Screen Shot 2018-01-06 at 4.58.37 PM.png

Once upon a time, a night out on the town meant drinking and dancing.

But knock-off drinks had a different feel when Raising the Bar took over 10 venues in Melbourne city, hosting 20 talks from academics and experts.

The event was conceived in New York, but spread to Melbourne last year, where a booked-out program ensured a repeat appearance.

The topics range from arts and culture, to science and technology, sociology and philosophy.

And while the subjects may seem dry, another sell-out night suggests there is a strong thirst for learning.

Screen Shot 2018-01-06 at 5.00.58 PM.png

Jacinta Young and Steve Taitoko were ready to settle in for a long evening of discussion about topics from legal storytelling to cryptocurrency.

Mr Taitoko is clear on the appeal.

"I mean it's like TED talks in bars, I think that's becoming more of a way that people can engage and again it's about telling stories so you want something that's quite informal," he said.

Ms Young agreed.

"It's a relaxed atmosphere, it's different to a seminar where you might go and sit in an auditorium," she said.

Lucy Plisko and Tassie Williams also aimed for a big night out with academics and experts, signing up for three separate sessions.

Considering university students spend thousands on their education, only to sleep through their lectures, the pair pondered the popularity of informal learning after a full day of work.

Screen Shot 2018-01-06 at 5.02.39 PM.png

"So I think the engagement is higher when people have chosen to come."

Ms Plisko agreed.

"It's a good way of seeing Melbourne, the city as well. We hadn't been to any of these bars before, so it's a good reason to come back for a bite to eat," she said.

Screen Shot 2018-01-06 at 5.04.45 PM.png

How to pick the Raising the Bar talk that’s right for you

Screen Shot 2018-01-06 at 4.52.48 PM.png

Have a taste of what is on offer

Raising the Bar Sydney is back for another round. If you need a refresher, Raising the Bar sees the University of Sydney take education out of the lecture theatre and into bars across Sydney. 

This year you can enjoy two talks in one night; with  academics delivering 20 talks across 10 bars in two different sessions – one at 6.30pm and another at 8pm.

That’s a lot of choices! Which is why we have put together a taste test of bars and talks that nicely compliment each other, so you can sample before you decide. 

Read more


Unlearn what you think you know as fact at these fascinating, free bar talks.

For one night only, Raising the Bar brings the classroom to the bar to encourage people to unlearn the old and to explore ideas consolidated by new research. In 10 bars across Sydney, 20 academics from the University of Sydney will delve into topics as diverse as body clocks, gambling, refugees, Taylor Swift and the Mediterranean diet.

The hugely-popular pub talks are held yearly in New York, Hong Kong, London and, for the third year running, Sydney. Raising the Bar was initiated by scholars from Columbia and New York Universities with the underlying aim of introducing newly discovered research to the public, in a non-academic environment.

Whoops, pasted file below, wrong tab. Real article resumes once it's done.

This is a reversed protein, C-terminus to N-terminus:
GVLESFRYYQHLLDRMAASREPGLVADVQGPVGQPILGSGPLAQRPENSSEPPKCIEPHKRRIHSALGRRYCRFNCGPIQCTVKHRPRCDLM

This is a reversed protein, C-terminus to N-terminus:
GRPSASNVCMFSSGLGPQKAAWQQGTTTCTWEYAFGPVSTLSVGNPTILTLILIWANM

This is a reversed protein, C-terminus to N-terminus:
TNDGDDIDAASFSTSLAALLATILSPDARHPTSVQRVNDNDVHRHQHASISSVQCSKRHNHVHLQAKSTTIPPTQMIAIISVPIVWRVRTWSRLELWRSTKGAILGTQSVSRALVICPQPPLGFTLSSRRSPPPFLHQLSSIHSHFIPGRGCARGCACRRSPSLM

Topics this year include a discussion on the usefulness of FitBits, a plunge into the link between Internet memes and US politics, and an exploration of the possibilities of using robots to help us deal with social and environmental change.

Check the website to book your free ticket and further info on all talks. But get in soon — these talks will fill up super fast.


We think it's safe to say that the first ever #RTBAKL event was absolutely incredible tonight! Thank you to everyone that came out to the talks to learn and socialize, and to our amazing speakers for sharing their wealth of knowledge.

University of Auckland takes lectures to the pub, following international trend


Last updated 15:14, July 24 2017


Auckland academics are ditching the lecture theatre for the city's bars.

The University of Auckland will send 20 academics to lecture at 10 Auckland bars as a part of a worldwide initiative next month.

The event, called "Raising the Bar", aims to make education a greater part of the city's culture by giving the community the chance to engage with leading academics in a friendly, accessible and laid back atmosphere.

The initiative originated in New York in 2015 and is designed to break down the perception that higher education deepens socioeconomic inequality by pushing away prospective students.

Raising the Bar quickly spread to Melbourne, Sydney, San Francisco, London, Hong Kong and now Auckland.

University of Auckland director of alumni relations and development Mark Bentley said the lecture topics would reflect the younger "Ted Talk generation".

The sessions, being held on August 29, would be fascinating, quick and informative, he said. 

Read more

Raising the Bar: Sharks and the brain

What sharks can teach us about our brains


The human cerebellum occupies 10% of brain volume, but has nearly 80% of the nerve cells! What does our cerebellum do? Why does it need so many nerve cells? The answer may lie in the brains of sharks.

Our cerebellum evolved from these cerebellum-like structures in these magnificent beasts, yet sharks can use theirs for amazing things. For example, they can detect weak bioelectric fields from prey whilst distinguishing from their own.